Feeds

Review: Britain's 4G smartphones

Nine handsets, one network - is it time at last to invest in LTE?

Internet Security Threat Report 2014

The Reg Verdict

There’s no denying the attraction of the speeds on offer from EE’s 4G network, which are pretty darned impressive. But you need to balance that against the currently rather limited coverage, especially if you live away from the centre of the UK’s larger urban areas, and much reduced battery life.

If I had to pick one of the six as a recommendation it would be the Samsung Galaxy Note II. It’s the only device here that I could live with without constantly worrying about the battery packing up and leaving me with an expensive paperweight in my pocket.

If the Note is just too big, I can’t see many people being unhappy with either the Galaxy S III or the iPhone 5. They are the world’s best selling smartphones for a reason, though the latter is the most expensive handset here even in 16GB form - the 32GB version will set you back £100 more on the same tariff.

Phones on test

Smartphones, prepare to be tested

Both Nokia’s Lumia 920 and HTC’s One XL feel great in the hand and have excellent screens. The HTC was always the most eager to drop a 3G connection in preference for 4G when the opportunity arose, while the Nokia boasts a superb camera and excellent satnav app.

You could argue that the BlackBerry Z10 lacks a stand-out feature to match the heavyweights from Apple, Nokia and Samsung, but you’d be wrong. For messaging competence it beats the other phones hollow and once you’ve grown used to it - and assuming you’ve never used a PlayBook - the UI is a blinder. Its Balance system for keeping work and personal stuff separate yet present will appeal to folk struggling with BYOD.

The Huawei P1 struggles because it’s a budget handset that isn’t available at a budget price. The Lumia 920 is only £20 more, the One XL, BlackBerry Z10 and Galaxy S III only £30 more. All are far superior devices in every way.

There’s a question niggling me, though. Why would you buy any of these handsets on a 4G contract rather than the 3G equivalent for less and then spend the balance on an EE 4G Mobile WiFi router?

EE MiFi

The best buy? EE's Huawei-made 4G MiFi modem

For £50 down and £15.99 a month for 18 months, you get 3GB of data per month that can be used with any Wi-Fi enabled device. If you feel to need to haul some serious coal over a cellular network this surely is the better value and more flexible option and you won’t run the risk of castrating your smartphone when you go over your 4G data allowance.

If the coverage gets better locally I may just invest in one and treat myself to a blazing fast cellular connection for my Nexus 7, Chromebook and Razr i all at the same time. ®

Remote control for virtualized desktops

More from The Register

next story
Mighty Blighty broadbanders beg: Let us lay cable in BT's, er, ducts
Complain to Ofcom that telco has 'effective monopoly'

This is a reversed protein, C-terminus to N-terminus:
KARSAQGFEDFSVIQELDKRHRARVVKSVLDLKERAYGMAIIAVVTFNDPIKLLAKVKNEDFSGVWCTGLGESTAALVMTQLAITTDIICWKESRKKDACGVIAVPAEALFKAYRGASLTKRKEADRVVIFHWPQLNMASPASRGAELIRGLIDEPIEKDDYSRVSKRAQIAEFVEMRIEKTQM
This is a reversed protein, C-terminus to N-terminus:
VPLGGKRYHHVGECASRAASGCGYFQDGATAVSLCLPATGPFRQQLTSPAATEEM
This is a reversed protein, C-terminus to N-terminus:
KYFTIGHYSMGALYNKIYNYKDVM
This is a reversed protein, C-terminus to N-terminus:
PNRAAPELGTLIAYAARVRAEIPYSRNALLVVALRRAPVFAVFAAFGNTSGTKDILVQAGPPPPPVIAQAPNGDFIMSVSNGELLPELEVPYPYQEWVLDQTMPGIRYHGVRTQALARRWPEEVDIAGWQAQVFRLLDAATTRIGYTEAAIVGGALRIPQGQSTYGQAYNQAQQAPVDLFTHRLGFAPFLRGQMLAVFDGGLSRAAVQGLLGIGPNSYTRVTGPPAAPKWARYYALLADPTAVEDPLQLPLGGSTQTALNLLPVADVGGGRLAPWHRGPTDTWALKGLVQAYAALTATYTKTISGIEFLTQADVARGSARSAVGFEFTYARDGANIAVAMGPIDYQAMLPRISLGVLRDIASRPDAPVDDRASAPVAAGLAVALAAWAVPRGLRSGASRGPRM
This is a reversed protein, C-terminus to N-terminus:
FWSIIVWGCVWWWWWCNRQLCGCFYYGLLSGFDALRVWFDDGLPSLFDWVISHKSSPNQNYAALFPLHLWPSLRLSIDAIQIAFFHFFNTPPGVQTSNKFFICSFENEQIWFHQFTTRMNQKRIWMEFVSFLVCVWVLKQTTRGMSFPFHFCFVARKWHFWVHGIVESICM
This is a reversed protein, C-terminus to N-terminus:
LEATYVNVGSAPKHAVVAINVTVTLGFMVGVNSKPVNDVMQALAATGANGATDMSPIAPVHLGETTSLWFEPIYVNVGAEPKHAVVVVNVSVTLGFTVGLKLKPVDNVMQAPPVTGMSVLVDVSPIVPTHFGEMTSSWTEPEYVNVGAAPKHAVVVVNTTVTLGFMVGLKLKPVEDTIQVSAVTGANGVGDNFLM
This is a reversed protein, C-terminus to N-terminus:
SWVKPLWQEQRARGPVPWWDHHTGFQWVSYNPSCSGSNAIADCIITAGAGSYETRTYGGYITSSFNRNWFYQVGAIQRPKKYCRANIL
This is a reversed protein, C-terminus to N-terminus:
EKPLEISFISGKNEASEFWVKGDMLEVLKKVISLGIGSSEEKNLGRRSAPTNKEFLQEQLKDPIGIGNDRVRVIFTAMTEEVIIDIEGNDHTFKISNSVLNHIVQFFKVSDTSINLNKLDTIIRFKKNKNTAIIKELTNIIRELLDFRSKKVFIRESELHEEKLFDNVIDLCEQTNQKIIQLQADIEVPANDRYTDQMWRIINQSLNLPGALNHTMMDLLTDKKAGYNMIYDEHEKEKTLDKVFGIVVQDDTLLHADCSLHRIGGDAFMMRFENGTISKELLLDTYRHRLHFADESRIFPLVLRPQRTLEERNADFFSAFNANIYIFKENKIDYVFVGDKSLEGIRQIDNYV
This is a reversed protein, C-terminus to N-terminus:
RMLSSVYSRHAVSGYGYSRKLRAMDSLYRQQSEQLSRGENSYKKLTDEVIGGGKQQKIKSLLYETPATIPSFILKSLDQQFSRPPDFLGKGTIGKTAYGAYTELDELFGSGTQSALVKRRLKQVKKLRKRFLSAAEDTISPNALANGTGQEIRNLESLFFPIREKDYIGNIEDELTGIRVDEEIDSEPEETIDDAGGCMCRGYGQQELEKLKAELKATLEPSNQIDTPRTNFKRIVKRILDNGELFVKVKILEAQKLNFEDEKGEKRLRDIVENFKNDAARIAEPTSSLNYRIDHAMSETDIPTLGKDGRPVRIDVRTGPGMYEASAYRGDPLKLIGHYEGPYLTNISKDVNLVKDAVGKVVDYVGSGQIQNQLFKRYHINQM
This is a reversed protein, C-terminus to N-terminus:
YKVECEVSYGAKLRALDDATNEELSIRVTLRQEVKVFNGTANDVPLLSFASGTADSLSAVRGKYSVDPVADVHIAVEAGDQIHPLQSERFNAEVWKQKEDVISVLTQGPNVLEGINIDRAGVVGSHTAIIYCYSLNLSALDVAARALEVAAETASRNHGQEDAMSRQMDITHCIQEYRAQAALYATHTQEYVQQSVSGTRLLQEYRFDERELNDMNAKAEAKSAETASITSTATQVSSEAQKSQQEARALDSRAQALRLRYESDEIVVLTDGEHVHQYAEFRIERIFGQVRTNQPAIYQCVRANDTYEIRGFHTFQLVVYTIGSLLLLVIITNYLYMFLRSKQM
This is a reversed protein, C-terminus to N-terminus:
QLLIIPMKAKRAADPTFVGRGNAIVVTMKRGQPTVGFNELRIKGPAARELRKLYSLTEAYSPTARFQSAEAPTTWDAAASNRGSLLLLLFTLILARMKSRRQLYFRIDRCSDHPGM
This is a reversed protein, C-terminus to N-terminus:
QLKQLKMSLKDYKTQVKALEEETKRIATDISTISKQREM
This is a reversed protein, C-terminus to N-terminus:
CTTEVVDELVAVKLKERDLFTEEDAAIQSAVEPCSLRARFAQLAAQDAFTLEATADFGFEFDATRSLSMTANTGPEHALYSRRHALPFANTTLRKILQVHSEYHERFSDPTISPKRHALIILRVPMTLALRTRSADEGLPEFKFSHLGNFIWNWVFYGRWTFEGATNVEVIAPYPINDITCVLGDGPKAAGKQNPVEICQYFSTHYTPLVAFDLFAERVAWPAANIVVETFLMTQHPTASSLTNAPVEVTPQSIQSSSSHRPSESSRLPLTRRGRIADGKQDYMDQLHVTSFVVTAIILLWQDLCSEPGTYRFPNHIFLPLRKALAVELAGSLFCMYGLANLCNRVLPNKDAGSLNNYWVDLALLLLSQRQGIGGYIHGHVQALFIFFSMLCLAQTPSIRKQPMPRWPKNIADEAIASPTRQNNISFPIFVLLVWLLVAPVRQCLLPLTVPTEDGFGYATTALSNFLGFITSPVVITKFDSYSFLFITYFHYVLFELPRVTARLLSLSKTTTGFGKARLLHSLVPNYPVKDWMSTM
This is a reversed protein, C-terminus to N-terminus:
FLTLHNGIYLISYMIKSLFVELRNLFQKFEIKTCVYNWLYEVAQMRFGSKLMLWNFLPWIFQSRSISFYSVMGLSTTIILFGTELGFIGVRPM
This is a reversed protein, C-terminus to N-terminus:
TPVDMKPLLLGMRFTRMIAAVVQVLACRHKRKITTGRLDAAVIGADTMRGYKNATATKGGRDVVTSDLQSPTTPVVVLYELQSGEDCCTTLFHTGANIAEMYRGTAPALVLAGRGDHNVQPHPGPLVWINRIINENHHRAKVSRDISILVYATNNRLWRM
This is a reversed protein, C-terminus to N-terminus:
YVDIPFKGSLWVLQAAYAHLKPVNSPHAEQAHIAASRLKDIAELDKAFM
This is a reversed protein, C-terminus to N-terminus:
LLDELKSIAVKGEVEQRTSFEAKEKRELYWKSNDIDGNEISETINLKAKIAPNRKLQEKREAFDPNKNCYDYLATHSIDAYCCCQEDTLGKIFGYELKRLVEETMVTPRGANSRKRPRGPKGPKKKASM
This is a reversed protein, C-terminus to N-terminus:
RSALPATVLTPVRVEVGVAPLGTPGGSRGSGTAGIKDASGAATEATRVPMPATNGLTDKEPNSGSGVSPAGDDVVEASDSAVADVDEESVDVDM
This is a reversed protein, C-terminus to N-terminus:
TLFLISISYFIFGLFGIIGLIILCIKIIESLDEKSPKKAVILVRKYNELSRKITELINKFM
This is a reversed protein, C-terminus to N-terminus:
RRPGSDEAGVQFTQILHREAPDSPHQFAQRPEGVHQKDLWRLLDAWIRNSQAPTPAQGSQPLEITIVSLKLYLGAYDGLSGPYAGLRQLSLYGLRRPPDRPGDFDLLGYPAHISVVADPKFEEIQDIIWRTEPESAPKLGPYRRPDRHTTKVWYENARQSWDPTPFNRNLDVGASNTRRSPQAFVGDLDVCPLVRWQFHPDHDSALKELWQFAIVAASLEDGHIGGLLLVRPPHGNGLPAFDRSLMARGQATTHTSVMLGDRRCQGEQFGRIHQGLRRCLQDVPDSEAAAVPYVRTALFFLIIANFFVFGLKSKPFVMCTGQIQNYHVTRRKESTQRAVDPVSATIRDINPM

Download alert: Nearly ALL top 100 Android, iOS paid apps hacked
Attack of the Clones? Yeah, but much, much scarier – report
Broadband sellers in the UK are UP TO no good, says Which?
Speedy network claims only apply to 10% of customers
Virgin Media struck dumb by NATIONWIDE packet loss balls-up
Turning it off and on again fixes glitch 12 HOURS LATER
Yahoo! blames! MONSTER! email! OUTAGE! on! CUT! CABLE! bungle!
Weekend woe for BT as telco struggles to restore service
Fujitsu CTO: We'll be 3D-printing tech execs in 15 years
Fleshy techie disses network neutrality, helmet-less motorcyclists
Facebook, working on Facebook at Work, works on Facebook. At Work
You don't want your cat or drunk pics at the office
Soz, web devs: Google snatches its Wallet off the table
Killing off web service in 3 months... but app-happy bonkers are fine
prev story

Whitepapers

Choosing cloud Backup services
Demystify how you can address your data protection needs in your small- to medium-sized business and select the best online backup service to meet your needs.
A strategic approach to identity relationship management
ForgeRock commissioned Forrester to evaluate companies’ IAM practices and requirements when it comes to customer-facing scenarios versus employee-facing ones.
How to determine if cloud backup is right for your servers
Two key factors, technical feasibility and TCO economics, that backup and IT operations managers should consider when assessing cloud backup.
Reg Reader Research: SaaS based Email and Office Productivity Tools
Read this Reg reader report which provides advice and guidance for SMBs towards the use of SaaS based email and Office productivity tools.
The Heartbleed Bug: how to protect your business with Symantec
What happens when the next Heartbleed (or worse) comes along, and what can you do to weather another chapter in an all-too-familiar string of debilitating attacks?